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Zero Latte Friday: The Manner of Amy’s Death.

Introducing Zero Latte Friday! I thought it would be fun to start a day where I post reviews for things I really straight out hated. Mean? Yes. Honest? Absolutely. There are books we all love and some we just hate, am I right? Well, I’m going to try and dedicate one day a week where I post just that. It’s nothing personal to the author. It’s just my opinion. Please feel free to message me and we can chat but don’t stalk/harass/kill me–i don’t want to be the subject of those Murder shows. Thanks! But seriously, haven’t you ever read a book–and you want to stop reading it–but you can’t pull away despite your misgivings? When you’re going….

Well, that, my friends, is what this day is about.

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Synopsis: In September 1560 the body of a young woman was found in a remote and virtually deserted manor house near Oxford. Who was she? And was her death murder, accident or suicide? The ensuing scandal shocked the Elizabethan court and the gossip reverberated around Europe. This novel sets the life of the enigmatic Amy Robsart, whose sensational death changed Queen Elizabeth I’s life irreversibly, in its historical context. Who was the woman who stood in the way of Elizabeth’s happiness with Robert Dudley, her favourite courtier? Come and meet Amy….

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I really wanted to enjoy this book. I went in optimistic but not even halfway through, I began to falter and I had to force myself to finish.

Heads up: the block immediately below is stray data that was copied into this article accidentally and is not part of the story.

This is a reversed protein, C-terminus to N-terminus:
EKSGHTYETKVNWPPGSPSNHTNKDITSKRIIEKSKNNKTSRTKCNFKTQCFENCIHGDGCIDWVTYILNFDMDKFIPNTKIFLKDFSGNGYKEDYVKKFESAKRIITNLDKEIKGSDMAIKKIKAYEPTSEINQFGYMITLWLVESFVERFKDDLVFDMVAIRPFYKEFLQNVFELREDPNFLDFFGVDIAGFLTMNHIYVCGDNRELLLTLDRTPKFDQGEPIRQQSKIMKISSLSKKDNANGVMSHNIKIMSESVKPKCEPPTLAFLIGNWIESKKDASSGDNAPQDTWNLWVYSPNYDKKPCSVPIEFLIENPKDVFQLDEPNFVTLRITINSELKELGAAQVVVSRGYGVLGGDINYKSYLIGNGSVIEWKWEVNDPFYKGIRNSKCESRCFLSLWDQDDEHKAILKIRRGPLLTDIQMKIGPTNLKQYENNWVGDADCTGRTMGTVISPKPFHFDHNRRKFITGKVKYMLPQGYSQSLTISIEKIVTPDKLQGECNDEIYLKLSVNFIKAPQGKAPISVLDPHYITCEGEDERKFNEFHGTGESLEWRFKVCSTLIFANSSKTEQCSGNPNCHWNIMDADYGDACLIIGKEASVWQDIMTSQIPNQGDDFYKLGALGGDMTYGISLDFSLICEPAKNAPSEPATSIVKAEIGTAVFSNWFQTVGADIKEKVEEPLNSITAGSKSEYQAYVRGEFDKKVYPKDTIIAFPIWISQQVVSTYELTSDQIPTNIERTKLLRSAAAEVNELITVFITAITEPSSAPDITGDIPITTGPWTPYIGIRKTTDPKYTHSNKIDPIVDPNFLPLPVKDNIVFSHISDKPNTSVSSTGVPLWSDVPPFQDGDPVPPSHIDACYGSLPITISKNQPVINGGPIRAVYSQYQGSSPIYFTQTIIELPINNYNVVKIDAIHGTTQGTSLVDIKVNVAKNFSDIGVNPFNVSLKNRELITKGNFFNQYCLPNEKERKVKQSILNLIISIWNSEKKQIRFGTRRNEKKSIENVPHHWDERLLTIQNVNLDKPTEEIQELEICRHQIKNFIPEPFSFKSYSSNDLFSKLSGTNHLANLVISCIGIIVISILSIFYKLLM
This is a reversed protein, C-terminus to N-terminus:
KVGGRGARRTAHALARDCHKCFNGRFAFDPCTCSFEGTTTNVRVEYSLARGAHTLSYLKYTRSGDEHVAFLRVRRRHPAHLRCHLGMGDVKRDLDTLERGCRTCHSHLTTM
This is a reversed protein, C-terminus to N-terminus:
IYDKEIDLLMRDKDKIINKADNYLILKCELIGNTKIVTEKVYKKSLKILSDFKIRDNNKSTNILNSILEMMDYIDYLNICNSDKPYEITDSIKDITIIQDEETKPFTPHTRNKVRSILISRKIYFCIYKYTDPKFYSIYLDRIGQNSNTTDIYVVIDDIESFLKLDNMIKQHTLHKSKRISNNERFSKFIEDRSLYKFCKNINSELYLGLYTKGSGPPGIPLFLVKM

The writing to me was juvenile and lacked the finesse a Tudor/Elizabethan era novel should have. The characters were one dimensional and quite frankly, if the real Amy Dudley was as annoying as she is in the book, then I completely understand why Robert didn’t spend much time with her. She was given to tantrums and acting like a spoilt child rather than a wife of a courtier. She was spiteful and I spent most of the time wanting to slap her. I understand that she wanted more time with her husband, but that really wasn’t the way to accomplish that. The emphasis put on that it was a love match–Amy married rather high above her station–seemed ironic, since he couldn’t seem to tolerate being near her.

I confess, when reading she was dead, I breathed a sigh of relief. She was one of the most irritating characters I’ve ever had the misfortune of reading about. In other novels, she has been written in a more complimentary fashion and more true to the historical accounts of her. Why the author chose to turn her into such an intolerable git in this book, I’m still pondering. I would also like to know why the title of the book is “The Manner of Amy’s Death” when it focused mostly on her life and marriage. She fell (or was pushed) down a flight of stairs. There are many ways to make a story about Amy’s death.

This isn’t to say I’m Team Robert. I didn’t find his characteristics to be endearing either. The Tudor period of history is one of the most fascinating, I am really not sure how or why the author made it so blasé. It’s bad when I can say Edward and Bella Cullen have more dimension to them. By the end of this book, I felt like I did when I read “The Yellow Wallpaper”–I wondered why I wasted my time and like banging my head against the wall. Repeatedly.

I really wanted to enjoy this one as I said. Alas, I did not and I find it unlikely that I will ever find anything positive in it.

My rating: Zero Lattes.
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2 thoughts on “Zero Latte Friday: The Manner of Amy’s Death.”

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